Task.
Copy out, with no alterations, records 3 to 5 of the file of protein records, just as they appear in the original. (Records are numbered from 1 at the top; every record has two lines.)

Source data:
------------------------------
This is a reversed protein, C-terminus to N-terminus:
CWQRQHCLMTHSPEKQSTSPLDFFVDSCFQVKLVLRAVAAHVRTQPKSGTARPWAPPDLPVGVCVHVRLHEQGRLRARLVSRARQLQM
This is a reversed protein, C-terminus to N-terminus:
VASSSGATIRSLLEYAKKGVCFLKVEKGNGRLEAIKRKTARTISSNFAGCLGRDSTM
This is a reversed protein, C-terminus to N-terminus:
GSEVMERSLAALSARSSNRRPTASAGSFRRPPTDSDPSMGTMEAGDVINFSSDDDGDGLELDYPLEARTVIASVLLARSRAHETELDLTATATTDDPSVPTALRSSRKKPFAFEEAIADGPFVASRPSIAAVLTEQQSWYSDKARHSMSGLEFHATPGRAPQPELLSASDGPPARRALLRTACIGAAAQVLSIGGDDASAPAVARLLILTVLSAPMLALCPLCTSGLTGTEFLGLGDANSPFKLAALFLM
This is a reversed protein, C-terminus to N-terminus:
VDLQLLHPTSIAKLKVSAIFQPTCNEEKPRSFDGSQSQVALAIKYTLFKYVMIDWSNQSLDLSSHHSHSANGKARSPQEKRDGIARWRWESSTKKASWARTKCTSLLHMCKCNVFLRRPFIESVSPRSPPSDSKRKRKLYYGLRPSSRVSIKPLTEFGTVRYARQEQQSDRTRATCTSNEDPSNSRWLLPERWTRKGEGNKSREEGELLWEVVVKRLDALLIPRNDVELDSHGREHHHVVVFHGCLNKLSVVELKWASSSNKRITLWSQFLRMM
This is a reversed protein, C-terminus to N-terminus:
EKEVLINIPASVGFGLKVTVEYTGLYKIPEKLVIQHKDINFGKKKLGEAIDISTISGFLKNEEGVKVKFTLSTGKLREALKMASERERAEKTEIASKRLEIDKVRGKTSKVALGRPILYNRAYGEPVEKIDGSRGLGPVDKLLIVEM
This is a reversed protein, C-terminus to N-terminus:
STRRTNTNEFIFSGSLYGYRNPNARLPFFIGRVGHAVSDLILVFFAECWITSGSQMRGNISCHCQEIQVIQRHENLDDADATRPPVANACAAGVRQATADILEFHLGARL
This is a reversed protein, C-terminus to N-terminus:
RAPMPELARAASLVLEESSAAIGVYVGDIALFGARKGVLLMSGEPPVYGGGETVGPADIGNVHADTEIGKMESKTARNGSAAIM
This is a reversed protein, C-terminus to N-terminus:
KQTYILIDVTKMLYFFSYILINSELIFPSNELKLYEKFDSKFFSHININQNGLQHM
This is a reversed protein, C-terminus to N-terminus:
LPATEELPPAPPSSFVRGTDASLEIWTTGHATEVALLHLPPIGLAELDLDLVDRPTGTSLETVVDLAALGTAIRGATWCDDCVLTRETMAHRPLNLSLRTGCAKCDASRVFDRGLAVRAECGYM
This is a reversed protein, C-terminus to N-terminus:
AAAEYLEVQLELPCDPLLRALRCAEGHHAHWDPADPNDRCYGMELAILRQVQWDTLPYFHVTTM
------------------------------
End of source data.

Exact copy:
This is a reversed protein, C-terminus to N-terminus:
GSEVMERSLAALSARSSNRRPTASAGSFRRPPTDSDPSMGTMEAGDVINFSSDDDGDGLELDYPLEARTVIASVLLARSRAHETELDLTATATTDDPSVPTALRSSRKKPFAFEEAIADGPFVASRPSIAAVLTEQQSWYSDKARHSMSGLEFHATPGRAPQPELLSASDGPPARRALLRTACIGAAAQVLSIGGDDASAPAVARLLILTVLSAPMLALCPLCTSGLTGTEFLGLGDANSPFKLAALFLM
This is a reversed protein, C-terminus to N-terminus:
VDLQLLHPTSIAKLKVSAIFQPTCNEEKPRSFDGSQSQVALAIKYTLFKYVMIDWSNQSLDLSSHHSHSANGKARSPQEKRDGIARWRWESSTKKASWARTKCTSLLHMCKCNVFLRRPFIESVSPRSPPSDSKRKRKLYYGLRPSSRVSIKPLTEFGTVRYARQEQQSDRTRATCTSNEDPSNSRWLLPERWTRKGEGNKSREEGELLWEVVVKRLDALLIPRNDVELDSHGREHHHVVVFHGCLNKLSVVELKWASSSNKRITLWSQFLRMM
This is a reversed protein, C-terminus to N-terminus:
EKEVLINIPASVGFGLKVTVEYTGLYKIPEKLVIQHKDINFGKKKLGEAIDISTISGFLKNEEGVKVKFTLSTGKLREALKMASERERAEKTEIASKRLEIDKVRGKTSKVALGRPILYNRAYGEPVEKIDGSRGLGPVDKLLIVEM